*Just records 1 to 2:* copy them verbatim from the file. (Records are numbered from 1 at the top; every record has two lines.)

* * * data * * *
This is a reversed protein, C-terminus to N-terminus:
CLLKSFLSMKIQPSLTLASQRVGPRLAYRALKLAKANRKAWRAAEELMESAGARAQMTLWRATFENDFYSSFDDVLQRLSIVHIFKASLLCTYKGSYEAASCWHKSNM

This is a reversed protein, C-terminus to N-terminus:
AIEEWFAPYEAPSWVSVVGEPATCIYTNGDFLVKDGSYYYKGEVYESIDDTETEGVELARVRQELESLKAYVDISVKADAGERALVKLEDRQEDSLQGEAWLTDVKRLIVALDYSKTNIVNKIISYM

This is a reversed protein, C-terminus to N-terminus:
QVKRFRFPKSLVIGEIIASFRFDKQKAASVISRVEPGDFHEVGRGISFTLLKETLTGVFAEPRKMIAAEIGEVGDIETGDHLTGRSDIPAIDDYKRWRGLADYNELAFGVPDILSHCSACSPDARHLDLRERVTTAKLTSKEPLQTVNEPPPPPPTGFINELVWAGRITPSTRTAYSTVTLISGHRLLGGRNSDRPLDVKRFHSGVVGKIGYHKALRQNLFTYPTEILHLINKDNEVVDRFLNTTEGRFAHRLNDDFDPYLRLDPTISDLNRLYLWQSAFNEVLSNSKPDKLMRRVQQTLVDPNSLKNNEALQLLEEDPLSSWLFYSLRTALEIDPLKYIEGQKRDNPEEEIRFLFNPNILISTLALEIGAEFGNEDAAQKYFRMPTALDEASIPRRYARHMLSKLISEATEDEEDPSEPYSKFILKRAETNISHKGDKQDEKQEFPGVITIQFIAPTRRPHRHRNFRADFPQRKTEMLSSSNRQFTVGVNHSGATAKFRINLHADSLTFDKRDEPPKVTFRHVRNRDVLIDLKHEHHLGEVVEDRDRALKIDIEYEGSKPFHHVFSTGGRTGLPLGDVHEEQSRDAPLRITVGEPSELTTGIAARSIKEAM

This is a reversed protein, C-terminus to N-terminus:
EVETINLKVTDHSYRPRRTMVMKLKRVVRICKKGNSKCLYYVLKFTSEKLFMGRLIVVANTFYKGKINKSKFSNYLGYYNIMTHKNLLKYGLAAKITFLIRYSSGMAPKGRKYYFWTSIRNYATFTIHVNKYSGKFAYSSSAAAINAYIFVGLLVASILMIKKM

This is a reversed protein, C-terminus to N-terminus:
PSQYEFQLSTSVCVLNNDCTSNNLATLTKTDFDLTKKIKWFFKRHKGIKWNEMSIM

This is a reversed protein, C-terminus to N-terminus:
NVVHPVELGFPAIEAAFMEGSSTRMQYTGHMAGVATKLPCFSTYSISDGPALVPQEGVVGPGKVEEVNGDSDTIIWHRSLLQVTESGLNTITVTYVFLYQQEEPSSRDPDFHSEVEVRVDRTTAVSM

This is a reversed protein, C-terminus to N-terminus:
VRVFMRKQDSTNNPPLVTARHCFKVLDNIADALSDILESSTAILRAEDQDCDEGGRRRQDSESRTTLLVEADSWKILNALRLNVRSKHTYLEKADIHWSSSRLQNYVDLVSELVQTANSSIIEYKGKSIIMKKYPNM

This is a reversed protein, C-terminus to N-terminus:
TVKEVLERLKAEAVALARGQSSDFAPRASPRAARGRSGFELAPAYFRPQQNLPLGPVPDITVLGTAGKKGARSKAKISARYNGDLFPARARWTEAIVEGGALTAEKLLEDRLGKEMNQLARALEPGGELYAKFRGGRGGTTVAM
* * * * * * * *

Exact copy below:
This is a reversed protein, C-terminus to N-terminus:
CLLKSFLSMKIQPSLTLASQRVGPRLAYRALKLAKANRKAWRAAEELMESAGARAQMTLWRATFENDFYSSFDDVLQRLSIVHIFKASLLCTYKGSYEAASCWHKSNM

This is a reversed protein, C-terminus to N-terminus:
AIEEWFAPYEAPSWVSVVGEPATCIYTNGDFLVKDGSYYYKGEVYESIDDTETEGVELARVRQELESLKAYVDISVKADAGERALVKLEDRQEDSLQGEAWLTDVKRLIVALDYSKTNIVNKIISYM